Newspaper article The Canadian Press

Ontario Hydro Bills to Fall Then Ultimately Leave Consumers Paying More

Newspaper article The Canadian Press

Ontario Hydro Bills to Fall Then Ultimately Leave Consumers Paying More

Article excerpt

Ontario hydro bills to fall then rise


TORONTO - Ontarians will see lowered hydro bills for the next 10 years, but will then pay higher costs for the following 20 years, under new legislation tabled Thursday.

Ten weeks after announcing its plan to lower hydro bills, the Liberal government introduced legislation to lower time-of-use rates, take the cost of low-income and rural support programs off bills, and introduce new social programs.

It will lower time-of-use rates by removing from bills a portion of the global adjustment, a charge consumers pay for above-market rates to power producers. For the next 10 years, a new entity overseen by Ontario Power Generation will take on debt to pay that difference.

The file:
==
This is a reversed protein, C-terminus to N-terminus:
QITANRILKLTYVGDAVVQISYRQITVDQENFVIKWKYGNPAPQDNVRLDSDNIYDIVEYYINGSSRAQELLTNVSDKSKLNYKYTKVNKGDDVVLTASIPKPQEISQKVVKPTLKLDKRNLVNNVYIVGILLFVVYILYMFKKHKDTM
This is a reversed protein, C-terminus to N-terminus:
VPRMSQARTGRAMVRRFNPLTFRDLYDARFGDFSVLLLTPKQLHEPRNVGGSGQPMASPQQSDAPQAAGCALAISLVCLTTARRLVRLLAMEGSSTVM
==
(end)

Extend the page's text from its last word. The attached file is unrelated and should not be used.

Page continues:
Then, the cost of paying back that debt with interest -- which the government says will be up to $28 billion -- will go back onto ratepayers' bills for the next 20 years as a "Clean Energy Adjustment."

An average 17-per-cent cut to bills will take effect 15 days after the hydro legislation receives royal assent, but there are just eight sitting days left before the Ontario legislature breaks for the summer. Energy Minister Glenn Thibeault insisted that leaves the opposition "plenty" of time for review and debate.

Premier Kathleen Wynne promised to cut hydro bills after widespread anger over rising costs helped send her approval ratings to record lows.

Electricity bills in the province have roughly doubled in the last decade, due in part to green energy initiatives, and Thibeault said the goal of this plan is to better spread out those costs.

"Like the mortgage on your house, this regime will cost more as we refinance over a longer period of time, but this is a more equitable and fair approach when we consider the lifespan of the clean energy investments, and generating stations across our province," he said.

NDP critic Peter Tabuns called it a "get-through-the-election" next June plan. …

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